Tag Archives: Janis Joplin

The love and offensiveness in freedom

The love and offensiveness in freedom

Today, America celebrates our freedom, and rightly so: it’s worth celebrating. Yet on this day, we would do well to remember that freedom is more than speaking, assembling, worshiping, and bearing arms. It has a cost. It’s not a license. It’s offensive.

Freedom has a cost

Freedom is never free. When we think of the cost of our freedom, many of us think of those who have fought for it. My family lives in a community with a strong military presence, so the everyday price paid by those who defend our country is never far from our minds: families separated by thousands of miles; spouses and parents and siblings for whom gnawing dread is a permanent companion, scars both mental and physical that never fully heal.

Yet even so, many of us aren’t actually free, for there are other kinds of bondage than political. We are bound to past mistakes, to toxic relationships, to self-destructive behaviors, to addictions of every kind.

From these demons, too, there is a way to be free; there is also one who has paid the cost of that freedom:

Freedom isn’t license

True freedom is limited in all kinds of ways, from preventing infringement on the freedoms of others to the Janis Joplin lament that “freedom’s just another word for nothin’ left to lose“. Those who make the daily sacrifices of marriage and parenthood know only too well how freedom, voluntarily surrendered in love, can be to our good. The self-sacrifice of our freedoms in love is very near to the heart of the Christian message:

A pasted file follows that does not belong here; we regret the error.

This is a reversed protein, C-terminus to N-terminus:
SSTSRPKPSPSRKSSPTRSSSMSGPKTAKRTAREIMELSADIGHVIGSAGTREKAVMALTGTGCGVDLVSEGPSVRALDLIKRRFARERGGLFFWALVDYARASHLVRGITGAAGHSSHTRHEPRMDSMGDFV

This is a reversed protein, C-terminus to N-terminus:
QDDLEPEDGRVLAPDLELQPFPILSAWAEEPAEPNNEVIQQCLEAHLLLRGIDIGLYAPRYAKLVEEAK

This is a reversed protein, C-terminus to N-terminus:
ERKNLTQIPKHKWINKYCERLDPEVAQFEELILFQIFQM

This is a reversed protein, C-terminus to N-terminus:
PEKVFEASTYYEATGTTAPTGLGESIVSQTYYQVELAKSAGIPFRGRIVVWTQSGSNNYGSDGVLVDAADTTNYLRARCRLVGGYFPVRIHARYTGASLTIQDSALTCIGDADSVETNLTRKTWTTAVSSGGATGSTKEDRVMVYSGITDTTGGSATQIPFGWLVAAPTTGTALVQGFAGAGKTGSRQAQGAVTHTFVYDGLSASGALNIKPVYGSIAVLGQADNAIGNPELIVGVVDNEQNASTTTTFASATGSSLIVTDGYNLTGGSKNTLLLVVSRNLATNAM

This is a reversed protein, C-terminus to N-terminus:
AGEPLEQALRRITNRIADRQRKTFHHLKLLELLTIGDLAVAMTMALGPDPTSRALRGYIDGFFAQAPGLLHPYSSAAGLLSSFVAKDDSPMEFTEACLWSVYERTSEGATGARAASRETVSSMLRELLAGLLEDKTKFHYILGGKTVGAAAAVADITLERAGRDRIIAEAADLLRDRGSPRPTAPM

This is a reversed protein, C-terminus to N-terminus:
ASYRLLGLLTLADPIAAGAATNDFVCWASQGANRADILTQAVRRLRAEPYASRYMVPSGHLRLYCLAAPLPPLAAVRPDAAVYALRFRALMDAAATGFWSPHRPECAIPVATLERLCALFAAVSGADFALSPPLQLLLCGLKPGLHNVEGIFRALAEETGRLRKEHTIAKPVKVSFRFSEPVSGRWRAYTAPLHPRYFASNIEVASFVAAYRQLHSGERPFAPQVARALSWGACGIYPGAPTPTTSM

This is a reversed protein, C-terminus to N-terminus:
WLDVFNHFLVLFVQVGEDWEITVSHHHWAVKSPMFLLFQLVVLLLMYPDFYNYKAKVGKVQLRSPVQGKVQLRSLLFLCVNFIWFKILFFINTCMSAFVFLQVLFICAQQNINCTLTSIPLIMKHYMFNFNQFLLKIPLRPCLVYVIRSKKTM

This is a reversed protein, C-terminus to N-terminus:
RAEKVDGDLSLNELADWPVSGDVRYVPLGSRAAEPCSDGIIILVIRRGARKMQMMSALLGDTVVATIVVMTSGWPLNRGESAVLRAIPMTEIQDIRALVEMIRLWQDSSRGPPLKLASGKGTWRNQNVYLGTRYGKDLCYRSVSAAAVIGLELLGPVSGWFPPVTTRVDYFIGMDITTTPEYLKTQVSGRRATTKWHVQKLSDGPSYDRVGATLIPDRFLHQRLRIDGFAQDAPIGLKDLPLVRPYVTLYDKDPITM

Freedom is offensive

People like to mind the way that other people live. Always have. We want other people to act and think as we do; disagreement can cause interpersonal friction, so in one sense, it can seem easier if everyone is the same. Yet if we do not want to be told how to live and what to think, we must grant others that same grace. Scripture bears it out:

As Christians, we must not be offended when others exercise the same freedoms we enjoy. We must not confuse our national freedoms in the Constitution with our God-given freedoms in love. 

When we say destructive words that damage others, we must not take refuge in “freedom of speech”.

When we advocate violence against our enemies in defiance of scripture, we must not take refuge in “the right to bear arms”.

When we become the oppressors who would deny the freedoms of others, we must not take refuge in “freedom of religion”.

In all things, we must be more like Christ. We are not acting in his name when we insist on our own rights. We would do much better to seek ways we can sacrifice for the good of others, and especially those who offend us most.